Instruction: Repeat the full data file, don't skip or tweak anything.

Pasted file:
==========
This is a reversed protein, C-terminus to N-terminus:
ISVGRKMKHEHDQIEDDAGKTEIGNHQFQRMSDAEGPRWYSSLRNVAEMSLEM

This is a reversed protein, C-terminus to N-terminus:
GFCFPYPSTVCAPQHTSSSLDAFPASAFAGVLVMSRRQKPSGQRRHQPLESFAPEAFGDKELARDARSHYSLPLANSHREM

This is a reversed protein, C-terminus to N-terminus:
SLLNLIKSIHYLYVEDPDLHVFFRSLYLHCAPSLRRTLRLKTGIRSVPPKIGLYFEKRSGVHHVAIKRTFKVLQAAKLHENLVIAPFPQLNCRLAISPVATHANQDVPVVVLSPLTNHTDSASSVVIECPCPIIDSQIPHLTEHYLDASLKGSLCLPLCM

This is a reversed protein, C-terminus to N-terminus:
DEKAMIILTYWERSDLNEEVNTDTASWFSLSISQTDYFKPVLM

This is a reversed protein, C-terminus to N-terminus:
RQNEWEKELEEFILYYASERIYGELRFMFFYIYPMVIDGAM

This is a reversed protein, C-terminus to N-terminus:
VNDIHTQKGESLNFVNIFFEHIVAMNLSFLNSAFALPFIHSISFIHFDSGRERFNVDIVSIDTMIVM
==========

This is a reversed protein, C-terminus to N-terminus:
ISVGRKMKHEHDQIEDDAGKTEIGNHQFQRMSDAEGPRWYSSLRNVAEMSLEM

This is a reversed protein, C-terminus to N-terminus:
GFCFPYPSTVCAPQHTSSSLDAFPASAFAGVLVMSRRQKPSGQRRHQPLESFAPEAFGDKELARDARSHYSLPLANSHREM

This is a reversed protein, C-terminus to N-terminus:
SLLNLIKSIHYLYVEDPDLHVFFRSLYLHCAPSLRRTLRLKTGIRSVPPKIGLYFEKRSGVHHVAIKRTFKVLQAAKLHENLVIAPFPQLNCRLAISPVATHANQDVPVVVLSPLTNHTDSASSVVIECPCPIIDSQIPHLTEHYLDASLKGSLCLPLCM

This is a reversed protein, C-terminus to N-terminus:
DEKAMIILTYWERSDLNEEVNTDTASWFSLSISQTDYFKPVLM

This is a reversed protein, C-terminus to N-terminus:
RQNEWEKELEEFILYYASERIYGELRFMFFYIYPMVIDGAM

This is a reversed protein, C-terminus to N-terminus:
VNDIHTQKGESLNFVNIFFEHIVAMNLSFLNSAFALPFIHSISFIHFDSGRERFNVDIVSIDTMIVM